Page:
Chris Anderson speaks about his latest book Free: The Future of A Radical Price:
“What it says is that anything that becomes digital will become free — not to say that everything online will be free, but that everything will be available in a free version, so that fundamentally, you’re either going to be competing with free or you’re going to be making a product free and selling something else, because the marginal cost for these products is the same for everybody — which is to say zero.”I think the topic of digital economics is very interesting and I looked at it in depth earlier in my 8 funding models to support digital goods creation post.
Anderson sees many areas of digital content as obeying this law, including music, video, and video games (the big three “shiny disc” industries), news, books, and e-mail. Under Anderson’s model, people will continue to pay good money to save time (that is, those who have more money than time will), lower their risk (such as paying to assure that their Second Life land will still be there, or that their operating system will be supported), because they love something (such as buying virtual items in free videogames), or to increase their status in a community.
I agree with him about paying to save time (as I wrote long time ago that time is more valuable than money in the attention economy) but that opens up a big loophole where people will still use iTunes, Netflix and Amazon to purchase media because it is a lot faster to use them than trying to find a free version somewhere. You can also use this to justify in game purchases (saves time buying things rather than earning them) and software (better to pay for standard one everyone knows, than the new one you would have to learn).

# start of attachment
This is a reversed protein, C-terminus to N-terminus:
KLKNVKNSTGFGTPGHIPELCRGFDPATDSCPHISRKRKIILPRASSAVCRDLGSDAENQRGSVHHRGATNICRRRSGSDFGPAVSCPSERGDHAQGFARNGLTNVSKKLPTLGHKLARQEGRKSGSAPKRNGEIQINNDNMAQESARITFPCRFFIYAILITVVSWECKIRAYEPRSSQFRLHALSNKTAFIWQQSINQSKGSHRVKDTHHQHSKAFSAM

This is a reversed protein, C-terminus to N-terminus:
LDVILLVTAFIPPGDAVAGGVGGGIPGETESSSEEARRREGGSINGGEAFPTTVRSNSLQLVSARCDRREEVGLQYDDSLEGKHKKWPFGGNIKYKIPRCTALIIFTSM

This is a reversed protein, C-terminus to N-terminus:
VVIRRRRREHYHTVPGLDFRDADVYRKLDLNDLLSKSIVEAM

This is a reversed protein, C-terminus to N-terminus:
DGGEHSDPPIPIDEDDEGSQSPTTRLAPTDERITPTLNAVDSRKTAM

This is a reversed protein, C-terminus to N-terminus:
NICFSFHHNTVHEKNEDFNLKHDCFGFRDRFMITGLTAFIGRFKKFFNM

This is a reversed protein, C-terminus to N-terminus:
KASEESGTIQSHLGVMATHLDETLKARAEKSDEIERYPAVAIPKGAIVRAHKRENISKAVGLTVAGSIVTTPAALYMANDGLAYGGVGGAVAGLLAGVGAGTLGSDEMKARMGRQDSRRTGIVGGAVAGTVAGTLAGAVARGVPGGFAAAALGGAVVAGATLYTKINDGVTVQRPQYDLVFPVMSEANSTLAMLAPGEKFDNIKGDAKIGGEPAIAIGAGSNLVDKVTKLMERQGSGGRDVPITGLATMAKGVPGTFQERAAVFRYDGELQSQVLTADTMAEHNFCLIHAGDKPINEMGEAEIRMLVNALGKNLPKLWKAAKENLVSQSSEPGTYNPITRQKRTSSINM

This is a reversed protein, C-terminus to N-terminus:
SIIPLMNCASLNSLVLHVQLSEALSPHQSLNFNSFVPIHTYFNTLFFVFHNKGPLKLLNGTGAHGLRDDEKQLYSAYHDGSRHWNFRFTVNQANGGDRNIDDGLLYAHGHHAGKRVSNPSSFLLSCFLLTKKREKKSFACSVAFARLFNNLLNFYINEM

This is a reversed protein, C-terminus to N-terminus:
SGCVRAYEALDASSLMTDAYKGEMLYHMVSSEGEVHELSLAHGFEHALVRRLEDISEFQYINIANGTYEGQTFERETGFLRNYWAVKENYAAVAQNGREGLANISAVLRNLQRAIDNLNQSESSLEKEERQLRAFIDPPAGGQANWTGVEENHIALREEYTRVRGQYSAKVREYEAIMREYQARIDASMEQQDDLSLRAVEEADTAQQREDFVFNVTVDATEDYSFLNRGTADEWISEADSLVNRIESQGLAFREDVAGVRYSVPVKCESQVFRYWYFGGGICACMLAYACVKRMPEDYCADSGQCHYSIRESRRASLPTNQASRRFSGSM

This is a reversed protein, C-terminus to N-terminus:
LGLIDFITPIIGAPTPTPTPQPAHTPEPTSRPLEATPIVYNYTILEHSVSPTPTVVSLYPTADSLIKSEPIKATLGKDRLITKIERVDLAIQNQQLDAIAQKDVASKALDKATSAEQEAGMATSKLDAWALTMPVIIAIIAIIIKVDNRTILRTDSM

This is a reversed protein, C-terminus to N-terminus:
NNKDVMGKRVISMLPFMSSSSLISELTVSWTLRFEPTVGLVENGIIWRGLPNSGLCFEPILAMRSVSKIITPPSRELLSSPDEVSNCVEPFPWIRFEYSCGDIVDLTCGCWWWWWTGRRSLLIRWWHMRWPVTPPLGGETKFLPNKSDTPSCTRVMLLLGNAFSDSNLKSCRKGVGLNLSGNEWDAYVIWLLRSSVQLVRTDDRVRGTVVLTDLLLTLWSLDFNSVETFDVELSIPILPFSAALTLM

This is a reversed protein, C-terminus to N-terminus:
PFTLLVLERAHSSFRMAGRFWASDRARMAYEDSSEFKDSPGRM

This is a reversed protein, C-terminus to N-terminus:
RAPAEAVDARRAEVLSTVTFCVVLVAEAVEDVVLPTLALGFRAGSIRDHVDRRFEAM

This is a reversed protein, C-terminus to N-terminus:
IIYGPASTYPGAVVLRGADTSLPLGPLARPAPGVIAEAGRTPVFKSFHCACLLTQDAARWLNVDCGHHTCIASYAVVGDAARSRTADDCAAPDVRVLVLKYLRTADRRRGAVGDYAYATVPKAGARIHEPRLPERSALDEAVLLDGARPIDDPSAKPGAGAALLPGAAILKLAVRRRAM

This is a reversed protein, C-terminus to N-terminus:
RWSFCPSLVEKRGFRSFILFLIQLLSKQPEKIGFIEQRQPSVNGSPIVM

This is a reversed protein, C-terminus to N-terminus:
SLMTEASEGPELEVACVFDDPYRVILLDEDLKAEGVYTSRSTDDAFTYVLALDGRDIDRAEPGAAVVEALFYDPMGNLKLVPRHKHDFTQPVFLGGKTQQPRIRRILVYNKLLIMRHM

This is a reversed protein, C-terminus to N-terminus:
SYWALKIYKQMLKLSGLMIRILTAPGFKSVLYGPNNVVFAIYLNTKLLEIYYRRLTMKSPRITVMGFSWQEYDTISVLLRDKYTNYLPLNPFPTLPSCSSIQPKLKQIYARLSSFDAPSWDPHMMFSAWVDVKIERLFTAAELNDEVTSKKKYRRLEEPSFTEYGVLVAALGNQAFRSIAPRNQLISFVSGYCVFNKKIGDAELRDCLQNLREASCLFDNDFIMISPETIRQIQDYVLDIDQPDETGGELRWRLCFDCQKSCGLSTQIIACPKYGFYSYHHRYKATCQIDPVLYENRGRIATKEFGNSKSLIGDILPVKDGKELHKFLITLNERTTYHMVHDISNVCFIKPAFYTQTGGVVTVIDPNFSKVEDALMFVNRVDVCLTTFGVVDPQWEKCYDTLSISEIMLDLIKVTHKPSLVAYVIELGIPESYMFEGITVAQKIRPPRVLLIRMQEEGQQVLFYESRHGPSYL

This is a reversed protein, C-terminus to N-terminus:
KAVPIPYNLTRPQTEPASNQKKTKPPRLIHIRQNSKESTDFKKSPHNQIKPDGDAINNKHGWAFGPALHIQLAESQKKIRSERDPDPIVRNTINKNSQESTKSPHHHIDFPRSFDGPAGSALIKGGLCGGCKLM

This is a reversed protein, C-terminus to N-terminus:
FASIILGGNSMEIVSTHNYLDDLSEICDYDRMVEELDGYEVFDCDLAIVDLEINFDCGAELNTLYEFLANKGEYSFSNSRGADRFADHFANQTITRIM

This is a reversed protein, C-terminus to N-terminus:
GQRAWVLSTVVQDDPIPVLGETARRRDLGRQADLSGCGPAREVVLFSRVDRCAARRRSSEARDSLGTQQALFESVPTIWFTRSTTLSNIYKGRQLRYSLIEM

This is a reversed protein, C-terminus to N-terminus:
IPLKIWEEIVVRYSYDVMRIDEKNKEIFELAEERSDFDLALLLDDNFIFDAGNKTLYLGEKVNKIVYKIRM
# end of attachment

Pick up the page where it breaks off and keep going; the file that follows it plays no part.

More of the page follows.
I am not so sure about his other three reasons. I think the Second Life and virtual item purchases show that in a closed system you can still charge for digital goods, as you have complete control of who can get what and how (iPhone apps being another example). And paying for support is not really a digital good as you are paying for someone's time.
Anderson comes up with the following rules for media companies trying to figure out how to make money online:Interesting take on giving the head away for free and charging for the tail (hmm, that sounds dirty). The hardcore fans, those with a great interest and those that need the information for work will be willing to pay for additional content that is very specific and isn't commonly available (I am thinking of music artists' blogs, ESPN's insider and WSJ content).
1. The best model is a mix of free and paid
2. You can’t charge for an exclusive that will be repeated elsewhere,
3. Don’t charge for the most popular content on your site,
4. Content behind a pay wall should appeal to niches, the narrower the niche the better
This is somewhat counterintuitive because it means media sites that want to charge for content should charge for their niche stuff instead of their most popular content. But that is exactly the right way to look at it if you want to maximize your advertising revenues. Let the popular content be paid for by advertising, and the niche, exclusive content can be sold to fewer people at a higher price. Anderson, whose last book was the Long Tail, predicts in media: “The head of the curve will be free and the tail of the curve will be paid.”
I also think you could charge for earlier access. Give those that subscribe access to content hours or days before you release it for free. Let them see the exclusive material before everyone else gets it.
I think this analysis also misses the fact that the free market might not be the best way to support digital content production. Funding from government, donations and having content created by volunteers might be the better way to go in many cases.
via Wired and TechCrunch